Cypraea cervinetta Kienner, 1843
under dead coral slabs,
shallow water at low tide
Pedro Gonzales, Panama
Deer Cowrie and Little Deer Cowrie. This month’s specimen shells are very closely related. They are near identical in color and pattern, both having fawn colored dorsums covered with hazy white spots and a clear area formed by the mantle line. Looking at the two side by side they are easy to separate. Cypraea cervus Linne 1758 is “plump” whereas Cypraea cervinetta Kienner, 1843 is “lean”. As a rule cervus is the much larger of the two. Cervinetta’s teeth are more strongly defined. Cervus is found in the Florida keys, the Florida gulf coast, Cuba and the Yucatan. Cervinetta lives on the west coast of Central America, most commonly found in Panama.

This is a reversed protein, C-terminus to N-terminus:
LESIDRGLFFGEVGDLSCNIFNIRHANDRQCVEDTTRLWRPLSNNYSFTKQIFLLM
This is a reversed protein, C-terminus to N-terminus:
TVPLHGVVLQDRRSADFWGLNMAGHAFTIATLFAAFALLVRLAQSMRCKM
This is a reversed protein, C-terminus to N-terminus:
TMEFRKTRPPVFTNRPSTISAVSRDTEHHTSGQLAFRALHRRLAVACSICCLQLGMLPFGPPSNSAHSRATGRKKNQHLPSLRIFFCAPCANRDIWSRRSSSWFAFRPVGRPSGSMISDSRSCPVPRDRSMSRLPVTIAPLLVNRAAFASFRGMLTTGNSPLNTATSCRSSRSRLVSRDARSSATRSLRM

Both are noted for their extreme wide range in size. Cypraea cervus grows to the largest size of all cypraea, reaching a whopping 190mm (7.5″). Giant specimens which are very few and far between bring jaw dropping prices as they just don’t grow so large anymore. Today, typical specimens are 80-100mm. Cypraea cervinetta has dwarf populations going down to just under 30mm in size. Juveniles of both are banded. The banding gets glazed over in adults although most specimens of cervinetta will show some banding on the top of the dorsum. Fresh specimens have brown dorsums that fade rapidly to fawn even when stored in darkness.
The two specimens are close to “gem” in quality and are typical in pattern. They are donated from the collection of Richard Kent.